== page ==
Rotterdam: The four-day Geospatial World Forum got off to a spirited start here today. After two days of brainstorming pre conference sessions that saw user industries from across sectors and countries participate in discussions about how geospatial technology is enabling their work, the Monday evening saw the conference opening to a lively start.
Welcoming the delegates, Drs Th A.J. Burmanje (Dorine), Chair, Executive Board, Cadastre, Land Registry and Mapping Agency, the Netherlands, said the theme of this year’s conference – monetising value geospatial technology – becomes all more relevant owing to the difficult times the world is passing through.
“We are taking off from where we left last year. We are still fighting the economic challenges and the political unrest in certain parts of the world but interest in geospatial technology is increasing,” she said. The growing economic crisis is promoting acceptance of geospatial technology as an enabling tool.
In similar vein, Chris Gibson, Vice President, Trimble Navigation, said geospatial technology is driving enhancing and transforming technological changes. New technologies and technology convergence is driving the demand for g-tech. Gibson identified agriculture, civil engineering, building, transportation and logistics as the areas where geospatial is playing a key role.
The chief guest on the occasion, Alhaji A.B. Inusah Fuseini, Ghana’s Minister for Lands and Natural Resources, said geospatial technology was crucial for economic and social development and poverty eradication in the developing world. Giving example from his country, he said Ghana’s rapid growth has led to rapid urbanisation in the recent years and this cannot happen in isolation. Application of geospatial and space technology is empowering Ghana to deal with urbanisation with its new scientific land policy, natural resource management, agriculture etc. The country has recently launched a World Bank funded land management project for land titling, land use and land use planning etc.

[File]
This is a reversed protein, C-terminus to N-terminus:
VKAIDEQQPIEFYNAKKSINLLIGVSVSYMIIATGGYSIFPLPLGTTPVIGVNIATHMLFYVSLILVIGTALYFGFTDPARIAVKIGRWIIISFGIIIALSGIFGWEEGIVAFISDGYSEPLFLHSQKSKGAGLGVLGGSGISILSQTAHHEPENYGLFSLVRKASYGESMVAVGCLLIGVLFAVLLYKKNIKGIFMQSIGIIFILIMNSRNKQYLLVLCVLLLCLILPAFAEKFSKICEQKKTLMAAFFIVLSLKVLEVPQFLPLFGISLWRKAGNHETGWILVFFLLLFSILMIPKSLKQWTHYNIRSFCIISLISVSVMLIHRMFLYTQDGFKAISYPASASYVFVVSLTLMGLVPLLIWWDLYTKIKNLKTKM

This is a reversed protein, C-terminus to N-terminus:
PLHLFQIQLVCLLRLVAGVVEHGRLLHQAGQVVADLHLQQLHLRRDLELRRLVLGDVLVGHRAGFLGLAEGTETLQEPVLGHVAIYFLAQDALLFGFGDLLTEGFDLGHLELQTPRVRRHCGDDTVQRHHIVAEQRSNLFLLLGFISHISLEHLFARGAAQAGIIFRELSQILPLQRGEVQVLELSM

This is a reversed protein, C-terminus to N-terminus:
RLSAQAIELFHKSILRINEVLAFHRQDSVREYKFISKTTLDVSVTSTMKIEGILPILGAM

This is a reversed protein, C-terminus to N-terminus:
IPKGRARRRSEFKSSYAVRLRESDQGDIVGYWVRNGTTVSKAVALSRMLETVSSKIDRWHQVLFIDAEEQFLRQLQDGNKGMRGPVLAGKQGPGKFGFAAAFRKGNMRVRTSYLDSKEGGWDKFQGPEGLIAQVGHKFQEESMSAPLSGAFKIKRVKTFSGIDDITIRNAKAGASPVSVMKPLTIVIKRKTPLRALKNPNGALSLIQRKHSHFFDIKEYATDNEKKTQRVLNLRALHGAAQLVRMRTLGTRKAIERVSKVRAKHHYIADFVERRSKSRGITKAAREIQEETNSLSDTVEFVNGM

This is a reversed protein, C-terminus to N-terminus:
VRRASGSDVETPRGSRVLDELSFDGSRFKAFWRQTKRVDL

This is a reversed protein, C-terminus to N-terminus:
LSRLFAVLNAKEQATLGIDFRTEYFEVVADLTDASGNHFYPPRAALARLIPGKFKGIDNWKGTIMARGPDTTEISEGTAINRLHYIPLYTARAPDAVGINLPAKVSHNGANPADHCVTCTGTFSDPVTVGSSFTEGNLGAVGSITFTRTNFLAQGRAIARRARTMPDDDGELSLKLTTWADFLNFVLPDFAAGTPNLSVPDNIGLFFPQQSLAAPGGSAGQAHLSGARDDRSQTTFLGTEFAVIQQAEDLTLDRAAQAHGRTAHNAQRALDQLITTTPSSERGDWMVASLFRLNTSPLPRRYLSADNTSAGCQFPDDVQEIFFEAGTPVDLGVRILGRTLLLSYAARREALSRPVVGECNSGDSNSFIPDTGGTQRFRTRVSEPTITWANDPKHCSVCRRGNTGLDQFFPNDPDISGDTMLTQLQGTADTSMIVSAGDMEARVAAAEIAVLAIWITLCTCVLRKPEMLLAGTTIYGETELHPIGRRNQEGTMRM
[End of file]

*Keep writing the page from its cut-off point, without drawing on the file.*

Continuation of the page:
Sybilla Dekker, former Minister of Housing, Spatial Planning and Environment, the Netherlands, said spatial planning started with knowledge and its ownership. That is an essential tool for growth and development. A strong functioning land record system is beneficial for citizens and lays the pillar for economic development of a country. In today’s world of uncertainties, geospatial is the example of a sector finding newer possibilities. “Our challenge is to create cross-border infrastructure to enable better decision making for growth and development,” she added while adding g-tech is a tool for changing today’s economic challenges and create value for society.
Source: Our Correspondent